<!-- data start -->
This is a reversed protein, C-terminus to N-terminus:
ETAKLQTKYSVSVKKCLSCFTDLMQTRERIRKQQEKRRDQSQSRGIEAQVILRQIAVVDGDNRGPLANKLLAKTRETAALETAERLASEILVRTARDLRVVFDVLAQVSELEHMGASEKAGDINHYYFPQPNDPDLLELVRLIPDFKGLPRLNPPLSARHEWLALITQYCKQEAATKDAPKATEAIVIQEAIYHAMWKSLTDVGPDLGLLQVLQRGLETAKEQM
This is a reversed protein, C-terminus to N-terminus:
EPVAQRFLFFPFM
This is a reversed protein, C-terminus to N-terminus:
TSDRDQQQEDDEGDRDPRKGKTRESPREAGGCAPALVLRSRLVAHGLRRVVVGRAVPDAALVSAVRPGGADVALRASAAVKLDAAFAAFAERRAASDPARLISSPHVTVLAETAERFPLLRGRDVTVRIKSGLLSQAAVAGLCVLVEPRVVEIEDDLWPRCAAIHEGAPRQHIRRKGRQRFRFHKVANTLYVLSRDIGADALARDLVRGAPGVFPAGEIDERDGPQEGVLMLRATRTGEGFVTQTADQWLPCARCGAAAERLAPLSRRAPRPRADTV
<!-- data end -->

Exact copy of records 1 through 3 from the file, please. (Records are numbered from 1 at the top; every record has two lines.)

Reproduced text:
This is a reversed protein, C-terminus to N-terminus:
ETAKLQTKYSVSVKKCLSCFTDLMQTRERIRKQQEKRRDQSQSRGIEAQVILRQIAVVDGDNRGPLANKLLAKTRETAALETAERLASEILVRTARDLRVVFDVLAQVSELEHMGASEKAGDINHYYFPQPNDPDLLELVRLIPDFKGLPRLNPPLSARHEWLALITQYCKQEAATKDAPKATEAIVIQEAIYHAMWKSLTDVGPDLGLLQVLQRGLETAKEQM
This is a reversed protein, C-terminus to N-terminus:
EPVAQRFLFFPFM
This is a reversed protein, C-terminus to N-terminus:
TSDRDQQQEDDEGDRDPRKGKTRESPREAGGCAPALVLRSRLVAHGLRRVVVGRAVPDAALVSAVRPGGADVALRASAAVKLDAAFAAFAERRAASDPARLISSPHVTVLAETAERFPLLRGRDVTVRIKSGLLSQAAVAGLCVLVEPRVVEIEDDLWPRCAAIHEGAPRQHIRRKGRQRFRFHKVANTLYVLSRDIGADALARDLVRGAPGVFPAGEIDERDGPQEGVLMLRATRTGEGFVTQTADQWLPCARCGAAAERLAPLSRRAPRPRADTV